Today, almost 9/10 customers do not respond to satisfaction surveys. The reason: Customers do not open surveys because they find them too long and not easily digestible. This checklist will enable you to maximise the opening of your questionnaires and increase the conversion rate.
Let the customer express himself freely. Ask as few closed questions as possible.
Use an appropriate tone. Too formal a tone creates distance and reduces response rates.
Personalise the questionnaire request. Sending the questionnaire on behalf of an employee is more attractive than sending it on behalf of a company.
Lay the groundwork: Send a survey based on a specific need, not just for fun. Ask yourself the questions: "Why do I want to send this survey?" and "What are my expectations?"
Choose the right indicators: Avoid using the Net Promoter Score for all your questionnaires. For OKR measurement other tools (CSAT, classic evaluations or Likert scales, etc.) are often better choices.
Target: Avoid mass surveys. Focus on a random subset to avoid sampling bias. Aim for circles of distribution where you start with 10% of your sample, look at the first results and gradually increase your reach. This allows you to test, spot problems, change questions and avoid spamming.
Initiate: Pre-dispose your customers to take your surveys. Example: At the end of a call or ticket, ask your advisors to tell customers that they will receive a survey. They will be much more likely to respond and give their time.
Singularity effect: If you have the opportunity, choose a human sender (firstname.lastname@example.org) rather than a corporate sender (email@example.com). Your customers care much more about a representative of your brand than your brand itself.
Keep it simple: Avoid putting too much emphasis on your brand in emails when asking for customer feedback. Your brand name and logo in the email signature is sufficient.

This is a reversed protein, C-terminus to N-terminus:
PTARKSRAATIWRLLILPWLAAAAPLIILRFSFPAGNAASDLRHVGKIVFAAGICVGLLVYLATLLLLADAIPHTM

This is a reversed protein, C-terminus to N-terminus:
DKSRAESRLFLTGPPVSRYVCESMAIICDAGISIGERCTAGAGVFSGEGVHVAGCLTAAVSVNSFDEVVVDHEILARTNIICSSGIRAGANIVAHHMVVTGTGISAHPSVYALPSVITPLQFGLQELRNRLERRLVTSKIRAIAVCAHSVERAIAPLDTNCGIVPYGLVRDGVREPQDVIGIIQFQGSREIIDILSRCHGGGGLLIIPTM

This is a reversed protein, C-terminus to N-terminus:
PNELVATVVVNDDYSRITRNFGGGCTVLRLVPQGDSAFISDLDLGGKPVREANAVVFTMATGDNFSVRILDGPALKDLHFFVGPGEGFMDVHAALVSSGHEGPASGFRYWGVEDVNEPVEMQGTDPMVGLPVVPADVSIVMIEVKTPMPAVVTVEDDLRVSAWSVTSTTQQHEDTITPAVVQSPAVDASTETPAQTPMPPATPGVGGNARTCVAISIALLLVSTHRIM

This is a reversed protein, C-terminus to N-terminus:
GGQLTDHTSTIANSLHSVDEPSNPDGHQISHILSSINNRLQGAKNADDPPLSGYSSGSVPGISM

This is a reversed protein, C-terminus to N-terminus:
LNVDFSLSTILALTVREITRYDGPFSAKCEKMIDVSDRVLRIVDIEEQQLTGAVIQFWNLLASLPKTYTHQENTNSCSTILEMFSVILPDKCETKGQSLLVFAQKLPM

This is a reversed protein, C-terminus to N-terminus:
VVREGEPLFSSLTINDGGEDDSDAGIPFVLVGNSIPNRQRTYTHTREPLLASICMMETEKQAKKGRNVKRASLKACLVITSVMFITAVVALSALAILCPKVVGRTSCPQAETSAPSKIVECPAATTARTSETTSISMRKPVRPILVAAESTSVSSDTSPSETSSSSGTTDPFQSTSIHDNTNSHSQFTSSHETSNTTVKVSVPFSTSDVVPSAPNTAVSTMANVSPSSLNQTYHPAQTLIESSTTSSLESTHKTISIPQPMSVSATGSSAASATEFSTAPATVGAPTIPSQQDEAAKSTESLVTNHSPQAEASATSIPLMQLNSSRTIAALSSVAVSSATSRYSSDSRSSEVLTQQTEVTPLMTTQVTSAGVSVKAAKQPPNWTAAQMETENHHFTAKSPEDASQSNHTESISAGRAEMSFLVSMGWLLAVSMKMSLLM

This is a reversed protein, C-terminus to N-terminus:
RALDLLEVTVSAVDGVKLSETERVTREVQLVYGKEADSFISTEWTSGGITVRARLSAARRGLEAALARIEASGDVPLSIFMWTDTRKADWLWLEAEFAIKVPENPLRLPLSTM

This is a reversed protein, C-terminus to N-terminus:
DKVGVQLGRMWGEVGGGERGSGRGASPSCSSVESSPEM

Accept responses: Avoid addresses such as firstname.lastname@example.org. They indicate that you don't care about hearing from your customers (a paradox for a survey). In addition, direct responses allow you to gather valuable information.
Careful with the subject line: Be careful with the subject line. Try to stand out a little to avoid filtering the information. Just be sure to avoid unethical clickbait. Highlight a benefit or ask a question to interest your customers.
Contextualise: In the email, formulate your question according to the moment of the customer journey. Use personalisation if possible (e.g. "[Name] following your visit to our shop on rue Saint Honoré, we would like to have your feedback").
Be concise: CUSTOMERS DO NOT READ. Get to the point with a quick introduction. Avoid walls of text and long paragraphs before your survey question. A brief two-line introduction is often sufficient.
Guide: Give your customers a guide as to how long the survey will take them. Announce a time frame in the email beforehand. Once on the questionnaire, a timeline or a page counter before the end reduces the abandonment rate (e.g. 3/5 before the end).
Provide a benefit: When designing the survey, ask yourself the questions "Why should participants be interested?" and "What's in it for them? Highlight the benefit and how it will help you create a better experience for them.
Incentives: To increase the response rate to your surveys you can use incentives such as post-send coupons. But don't overuse them. These incentives tend to distort the results and are a sign that you have not sufficiently nurtured the customer experience beforehand. This is something that can be worked on over time by creating a strong relationship with your customers.